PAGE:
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  • DoS (Denial of Service) – A DoS attack is a common type of attack in which false requests to a server overload it to the point that it is unable to handle valid requests, cause it to reset, or shut it down completely.There are many different types of DoS attacks including Syn Flooding and Ping Flooding.


  • Viruses – A Computer Virus is a program that can copy itself and infect a computer without the permission or knowledge of the user. A Computer Virus has 2 major characteristics: the ability to replicate itself, and the ability to attach itself to another computer file. Every file or program that becomes infected can also act as a Virus itself, allowing it to spread to other files and computers. The term “computer virus” is often used incorrectly as a catch-all phrase to include all types of Malware such as Computer Worms, Trojan Horses, Spyware, Adware, and Rootkits. There are many different anti-virus programs available to prevent and remove viruses. Since new threats are created almost constantly, it is important to keep the virus definition files updated for your software.


  • Worm – Worms are stand alone programs that do not need other programs in order to replicate themselves like a virus which relies on users to inadvertently spread it. Viruses and Worms can be prevented by installing anti-virus software which can be run on servers, clients, firewalls and other devices.


  • Attackers – We aren’t entirely sure what CompTIA is referring to with this term so we will offer a general definition. The term attackers refers to any person or group of people that cause harm on individual computers, networks, and the internet. This could include hackers, virus and malware creators, and anyone else who attempts to interfere with normal computer and network operations.


  • Man in the Middle – These attacks can include the interception of email, files, passwords and other types of data that can be transferred across a network. This is a form of Data Theft attack.


  • Smurf – This is a type of denial-of-service attack that floods a target system via spoofed broadcast ping messages in an attempt to cause massive network traffic. To accomplish this, the attacker sends ICMP echo packets to broadcast addresses of vulnerable networks with a forged source address pointing to the target (victim) of the attack. All the systems on these networks reply to the victim with ICMP echo replies which will overload it. These types of attacks are very easy to prevent, and as a result, are no longer very common.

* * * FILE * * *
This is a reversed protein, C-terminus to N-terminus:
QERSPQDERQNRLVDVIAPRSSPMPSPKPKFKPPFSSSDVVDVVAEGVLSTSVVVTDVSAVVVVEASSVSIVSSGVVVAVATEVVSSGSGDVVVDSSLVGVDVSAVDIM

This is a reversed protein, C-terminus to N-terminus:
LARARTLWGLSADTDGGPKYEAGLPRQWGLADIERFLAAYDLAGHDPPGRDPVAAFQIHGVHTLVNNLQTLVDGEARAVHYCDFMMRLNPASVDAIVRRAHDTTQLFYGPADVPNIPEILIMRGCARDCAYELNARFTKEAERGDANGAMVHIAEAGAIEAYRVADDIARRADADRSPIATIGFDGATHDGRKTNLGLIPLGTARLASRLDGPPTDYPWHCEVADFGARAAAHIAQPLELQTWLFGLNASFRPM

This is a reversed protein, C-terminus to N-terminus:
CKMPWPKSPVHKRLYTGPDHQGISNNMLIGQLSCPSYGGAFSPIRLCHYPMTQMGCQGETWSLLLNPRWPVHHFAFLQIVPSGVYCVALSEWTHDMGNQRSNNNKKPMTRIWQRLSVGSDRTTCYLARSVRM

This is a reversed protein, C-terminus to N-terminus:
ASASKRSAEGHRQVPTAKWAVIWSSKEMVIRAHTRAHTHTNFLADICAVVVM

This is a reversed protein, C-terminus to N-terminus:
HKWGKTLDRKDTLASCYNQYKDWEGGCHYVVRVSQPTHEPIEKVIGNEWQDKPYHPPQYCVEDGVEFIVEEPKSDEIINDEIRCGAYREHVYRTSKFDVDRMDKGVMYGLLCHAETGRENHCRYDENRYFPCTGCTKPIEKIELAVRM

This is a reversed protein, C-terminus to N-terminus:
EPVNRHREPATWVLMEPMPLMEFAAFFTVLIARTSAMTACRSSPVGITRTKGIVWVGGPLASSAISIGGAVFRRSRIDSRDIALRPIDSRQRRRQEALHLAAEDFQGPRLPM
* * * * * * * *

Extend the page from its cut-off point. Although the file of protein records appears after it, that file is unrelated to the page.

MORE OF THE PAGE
• Rogue Access Point – This term most often refers to unauthorized access points that are deployed with malicious intent. But in general, it would refer to any unauthorized device regardless of its intent. Types of Rogue APs could include one installed by an employee without proper consent, a misconfigured AP that presents a security risk, AP from neighboring WLANs, or one used by an attacker. To prevent the installation of rogue access points, organizations can install wireless intrusion prevention systems to monitor the radio spectrum for unauthorized access points.


  • Social Engineering (Phishing) – Social engineering describes various types of deception used for the purpose of information gathering, fraud, or computer system access. Phishing, a form of social engineering, is the fraudulent process of attempting to acquire sensitive information such as usernames, passwords and credit card details by masquerading as a trustworthy entity in an electronic communication such as email, chat, or instant messaging.


  • Mitigation Techniques – For the purposes of this guide, we can’t cover all of the various options to prevent security breaches, so we’ll keep it brief with the following:
    • Policies and Procedures – an outline in a group, organization or across an enterprise which outlines different sets of standards and actions. These will often define acceptable use of network systems and repercussions for violations. Generally they are drafted by system and network administrators as an outline of service and use and legal will generally tighten up the actual meaning. Management will ultimately need to follow up with approval authorization and who will actually enforce them.
    • User Training – skills that need to be communicated to the end user community that are using the network resources and connected systems. This training usually consists of rudimentary explanations of expected and acceptable use and what the procedures are for violations. Additionally, it will include some basic level of explanation of security threats and how user interaction can help defend the network as well as make it more at risk when the wrong actions are taken.
    • Patches and Updates – operating system updates and application fixes that are released to enhance security features or to fix known issues with software. Generally, most of the patches and some of the updates are released in order to correct recently discovered security deficiencies in the code. These updates are always delivered by the application owner unless a specific agreement is made between the application owner and another vendor. Users and administrators would generally download these updates manually to install onto systems or set up some type of automated system for delivery to managed systems and devices.



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